Many years ago I was enthralled by James Boswell’s London Journal which led me on to his amazing Life of Johnson, a work that established the biographer as a far greater writer than the man he was describing.
These experiences should have led me on to reading more Journals, but somehow or other, they didn’t, perhaps because Journals always seem to be so voluminous. I do all of my book-reading in bed, so naturally I have always tended towards smaller books that are easier to hold up to the light. Okay, I know it is a foolish reason, but ‘tis mine own.
As I established in my last chronicle I have embarked on the nearly 500-page diaries of Peter Hall, the drama producer who became the most important theatre administrator of the last 50 years in the crowded minefield that is the English theatre. I am not sure I really like the bloke who is portrayed therein, but I have to confess that this form does throw up some wonderful insights into the workings of otherwise obscure institutions. Having hit the 200-page mark, I thought I would share with my readers some gems that Hall revealed when he dictated his diaries into a microphone at the end of every working day.
Looming over all of his work was the figure of Laurence Olivier, the most renowned actor of his time, who became the director of the first National Theatre, a long-established objective that finally came into physical existence just as Olivier was declining into old age. At first, while the new building for the long-promised theatre was being built --- it was to have three stages --- the institution got off the ground, and began productions in the entirely inadequate premises of the Old Vic theatre, which for many years had been he centre of Shakespearean production in London. In recent years, a newcomer, the Royal Shakespeare Company, an off-shoot of the Stratford–on-Avon company, had been established by the youthful Peter Hall in the Aldwych theatre, where, in company with Peter Brook, an acknowledged genius of theatrical production, the newcomers began to set new standards for modern theatre previously unmatched in Britain.
Brook apparently had no stomach for the minutiae of the work of establishing and running a theatre; and when, as the completion of the new building was further and further delayed into the future, Olivier began to tire of it all, it fell to Peter Hall to be anointed as the new director. It was a task he undertook with enthusiasm. Of course he soon found it was a close-to impossible job. He had to keep the Old Vic productions going, but always with a mind of establishing a company that would be able to fill the three stages of the great new theatre that awaited them. He began to get future commitments from virtually all of the greatest directors, the finest actors, designers and so on in the country, and pretty soon the complainers emerged saying this great new National Theatre with its vast subsidies, would be the killing of British theatre as it was known.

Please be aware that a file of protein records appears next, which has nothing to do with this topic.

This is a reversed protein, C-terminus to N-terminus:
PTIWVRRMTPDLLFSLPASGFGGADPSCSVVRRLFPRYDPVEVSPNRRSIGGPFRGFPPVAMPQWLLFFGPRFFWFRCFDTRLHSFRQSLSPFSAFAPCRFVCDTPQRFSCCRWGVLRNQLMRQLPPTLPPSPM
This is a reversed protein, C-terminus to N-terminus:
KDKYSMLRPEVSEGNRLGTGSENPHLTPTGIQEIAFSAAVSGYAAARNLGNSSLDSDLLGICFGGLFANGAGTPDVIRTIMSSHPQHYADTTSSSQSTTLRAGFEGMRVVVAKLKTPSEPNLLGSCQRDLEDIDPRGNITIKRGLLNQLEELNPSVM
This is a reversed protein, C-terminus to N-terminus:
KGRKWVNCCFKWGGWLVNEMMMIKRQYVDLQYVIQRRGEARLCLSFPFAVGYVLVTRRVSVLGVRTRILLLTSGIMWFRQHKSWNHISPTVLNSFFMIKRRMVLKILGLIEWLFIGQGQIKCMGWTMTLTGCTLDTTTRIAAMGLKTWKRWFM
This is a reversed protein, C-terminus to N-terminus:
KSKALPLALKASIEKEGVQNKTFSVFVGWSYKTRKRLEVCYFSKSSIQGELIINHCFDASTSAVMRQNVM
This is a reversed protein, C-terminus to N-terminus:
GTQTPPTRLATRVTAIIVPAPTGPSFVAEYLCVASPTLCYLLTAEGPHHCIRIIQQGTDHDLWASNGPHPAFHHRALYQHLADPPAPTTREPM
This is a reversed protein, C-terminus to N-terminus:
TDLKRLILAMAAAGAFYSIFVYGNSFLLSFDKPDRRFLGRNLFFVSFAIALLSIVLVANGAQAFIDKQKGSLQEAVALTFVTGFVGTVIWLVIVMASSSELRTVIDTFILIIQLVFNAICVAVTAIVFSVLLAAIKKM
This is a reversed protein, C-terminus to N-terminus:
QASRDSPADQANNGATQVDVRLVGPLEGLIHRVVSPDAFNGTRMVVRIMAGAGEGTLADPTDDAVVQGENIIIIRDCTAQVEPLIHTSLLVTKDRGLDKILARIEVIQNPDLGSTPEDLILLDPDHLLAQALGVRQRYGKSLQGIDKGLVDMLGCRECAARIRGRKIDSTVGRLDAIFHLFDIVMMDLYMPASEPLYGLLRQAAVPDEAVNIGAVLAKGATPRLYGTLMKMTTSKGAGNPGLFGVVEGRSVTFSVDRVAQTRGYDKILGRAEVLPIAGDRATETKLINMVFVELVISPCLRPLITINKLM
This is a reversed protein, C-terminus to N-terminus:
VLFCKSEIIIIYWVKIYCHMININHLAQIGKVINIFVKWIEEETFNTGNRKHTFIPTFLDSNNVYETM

When Hall took the job it was at a salary far below what he could earn in commercial theatre: he needed a good deal of money because he had several children by successive wives, a total of eight people dependent upon his earnings. He figured he might be able to make a go of it if he could earn 5,000 pounds a year from peripheral activities, so while planning and negotiating with the emotional characters who would comprise the meat and drink of the distant NT, he had to think of taking offered jobs to direct schlocky films, had to accept jobs as an actor for a German film, and had to accept to direct filmed advertisements for various products --- and all just for the money, as he keeps repeating….
There are some wonderful descriptions of the sensitivities of these theatrical people. Jonathan Miller, who first emerged as a comedian in the renowned Cambridge university show Beyond the Fringe, was a brilliant man, already a qualified doctor, who later became a prominent director of plays and operas. At an early stage he proposed that he should direct for the NT a production of Oscar Wilde’s glorious comedy The Importance of Being Ernest --- with the difference that it would have an all-male cast. After much discussion this idea was nixed, but Miller took it so badly that he got into a kind of funk. Hall eventually had a meeting with him:
“I asked him why he had been behaving in a Coriolanus-like way, booking himself up outside the NT, as I’ve now discovered he has been, so that there was no possibility of employing him for the next year or so; yet going around saying he was resigning as he was fed up with not being used. There was a complete breast-beating scene. He said he always loud-mouthed against authority, was always against the father-figure, was verbally promiscuous….I asked him why he went about saying the National wasn’t using him. He apologized, asked to stay. I don’t believe he will.”
Managing these high-tempo stars was far from easy. In preparing a production of an Ibsen play, Hall had managed to cast Wendy Hiller, Ralph Richardson, Peggy Ashcroft, three of Britain’s greatest theatre stars, along with a lesser-known player Alan Webb, who became violently ill, as was Wendy Hiller, who nevertheless appeared for rehearsal against doctor’s orders, wheezing, coughing and voiceless. He began to think of opening without the two sick players. "Ralph is an instinctive tennis player, ” Hall commented. “If he finds himself playing a scene with an actor who doesn’t interest him, he chunters through as quickly as possible. Alan forces him to play good tennis.” And then: